Perhaps you were surprised when the Philadelphia Eagles announced Bill Musgrave as their new quarterback coach. It was simply supply versus demand. Bill Musgrave was available. The Philadelphia Eagles had an opening. End of story… right? But in the words of the great Paul Harvey… “now… the REST of the story.”
In 2013, the Minnesota Vikings fired head coach Leslie Frazier. As new coach Mike Zimmer was hired to take over, he sought the services of new offensive coordinator, Norv Turner. Bill Musgrave was the odd man out. And so, Bill became one more unemployed NFL coach. Not long after, the Miami Dolphins continued the merry go round of coaching changes by selecting the Philadelphia Eagles quarterback coach Bill Lazor. In the first month of 2014, Musgrave was looking for work, while the Eagles were looking for a coach. Eagles Chip Kelly, fashioning the “if you can’t beat them, hire them” mantra into a job application prerequisite, converted the only loss of the second half of the season (during a seven win one loss run into the playoffs) as an interview – and hired the guy who beat his team handily. The formal announcement was made: Bill Musgrave has been hired as the new Eagles quarterback coach.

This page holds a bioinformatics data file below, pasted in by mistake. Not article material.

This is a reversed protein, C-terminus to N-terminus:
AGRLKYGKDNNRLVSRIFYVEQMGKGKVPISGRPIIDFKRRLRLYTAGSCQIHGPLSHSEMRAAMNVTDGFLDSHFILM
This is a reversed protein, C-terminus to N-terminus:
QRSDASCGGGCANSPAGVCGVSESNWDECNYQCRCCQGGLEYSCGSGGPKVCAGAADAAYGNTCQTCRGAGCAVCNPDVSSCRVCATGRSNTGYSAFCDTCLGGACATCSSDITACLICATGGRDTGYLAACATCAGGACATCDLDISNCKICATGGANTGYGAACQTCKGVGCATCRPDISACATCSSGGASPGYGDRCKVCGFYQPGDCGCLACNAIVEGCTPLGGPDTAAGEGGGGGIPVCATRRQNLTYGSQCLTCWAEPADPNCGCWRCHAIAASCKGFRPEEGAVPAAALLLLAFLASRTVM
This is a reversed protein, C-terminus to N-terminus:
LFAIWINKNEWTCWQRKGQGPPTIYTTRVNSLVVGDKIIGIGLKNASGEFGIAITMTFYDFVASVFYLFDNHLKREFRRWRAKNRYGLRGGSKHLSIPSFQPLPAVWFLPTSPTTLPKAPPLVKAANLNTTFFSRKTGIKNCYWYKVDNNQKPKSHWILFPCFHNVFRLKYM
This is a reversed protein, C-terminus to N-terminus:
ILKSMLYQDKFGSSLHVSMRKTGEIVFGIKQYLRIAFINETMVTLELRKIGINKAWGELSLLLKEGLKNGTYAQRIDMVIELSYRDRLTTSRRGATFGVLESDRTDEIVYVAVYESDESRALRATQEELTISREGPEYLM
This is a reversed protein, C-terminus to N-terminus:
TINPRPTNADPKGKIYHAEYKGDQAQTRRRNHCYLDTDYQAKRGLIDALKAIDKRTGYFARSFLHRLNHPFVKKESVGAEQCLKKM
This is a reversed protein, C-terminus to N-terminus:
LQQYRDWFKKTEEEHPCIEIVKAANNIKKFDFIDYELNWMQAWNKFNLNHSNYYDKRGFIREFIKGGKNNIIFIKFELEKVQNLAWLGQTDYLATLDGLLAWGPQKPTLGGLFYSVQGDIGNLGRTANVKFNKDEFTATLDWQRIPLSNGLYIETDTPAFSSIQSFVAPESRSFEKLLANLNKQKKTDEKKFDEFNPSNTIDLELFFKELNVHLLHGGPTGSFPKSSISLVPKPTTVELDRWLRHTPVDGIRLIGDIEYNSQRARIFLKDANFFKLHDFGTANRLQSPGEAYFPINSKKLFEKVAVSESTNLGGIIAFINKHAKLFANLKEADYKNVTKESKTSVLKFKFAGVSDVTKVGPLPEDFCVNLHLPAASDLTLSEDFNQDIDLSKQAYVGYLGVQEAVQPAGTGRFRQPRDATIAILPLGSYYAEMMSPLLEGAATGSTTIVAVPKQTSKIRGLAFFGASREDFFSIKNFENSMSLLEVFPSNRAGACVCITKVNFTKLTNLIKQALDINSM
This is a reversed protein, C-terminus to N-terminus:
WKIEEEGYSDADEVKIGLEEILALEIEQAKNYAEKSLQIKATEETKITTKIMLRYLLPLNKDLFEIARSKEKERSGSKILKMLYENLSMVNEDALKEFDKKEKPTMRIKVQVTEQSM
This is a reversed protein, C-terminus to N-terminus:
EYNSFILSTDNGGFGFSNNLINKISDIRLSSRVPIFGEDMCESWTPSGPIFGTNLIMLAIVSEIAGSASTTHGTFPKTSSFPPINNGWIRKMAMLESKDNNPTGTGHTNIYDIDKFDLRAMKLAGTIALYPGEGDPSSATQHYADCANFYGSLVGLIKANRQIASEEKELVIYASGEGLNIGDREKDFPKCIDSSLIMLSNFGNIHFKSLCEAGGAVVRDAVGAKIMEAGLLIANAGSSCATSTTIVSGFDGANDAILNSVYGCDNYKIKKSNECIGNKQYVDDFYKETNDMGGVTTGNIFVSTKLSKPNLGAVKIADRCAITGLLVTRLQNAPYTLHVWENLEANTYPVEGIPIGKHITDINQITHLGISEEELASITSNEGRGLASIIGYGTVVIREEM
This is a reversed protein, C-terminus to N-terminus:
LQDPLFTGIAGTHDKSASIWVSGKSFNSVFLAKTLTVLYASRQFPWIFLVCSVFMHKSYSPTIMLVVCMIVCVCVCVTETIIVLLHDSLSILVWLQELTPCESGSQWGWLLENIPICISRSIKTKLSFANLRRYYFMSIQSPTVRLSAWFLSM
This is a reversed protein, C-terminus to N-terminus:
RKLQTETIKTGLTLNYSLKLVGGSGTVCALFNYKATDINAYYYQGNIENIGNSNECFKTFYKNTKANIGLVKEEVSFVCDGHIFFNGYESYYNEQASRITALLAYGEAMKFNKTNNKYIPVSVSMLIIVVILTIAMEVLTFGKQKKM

So what? A quarterback coach is just one of many positional coaches. He simply has the responsibility of coaching quarterbacks. To many teams, it’s merely a collaborative position – where experienced quarterbacks, offensive coordinators, and head coaches intersect. In those teams, the quarterback coach interprets between coaches and players. The coach translates x’s and o’s into what the quarterback must focus on, must improve, must let go of, in order to succeed in the NFL. And to many teams, this is a low priority position. But the Philadelphia Eagles are NOT just any team. They are a team on the rise. More than that, with the likely exodus of quarterback Michael Vick to free agency on a quest to find a role as a starting quarterback, the Philadelphia Eagles are piloted by wunderkind quarterback Nick Foles, a third round pick in 2012 from the University of Arizona. Second year Matt Barkley, a 2013 fourth round pick out of the University of Southern California, will likely end up in the reserve role. Both quarterbacks have limited experience and entered the NFL from the middle of the draft. The future of their growth and success falls to their quarterback coach.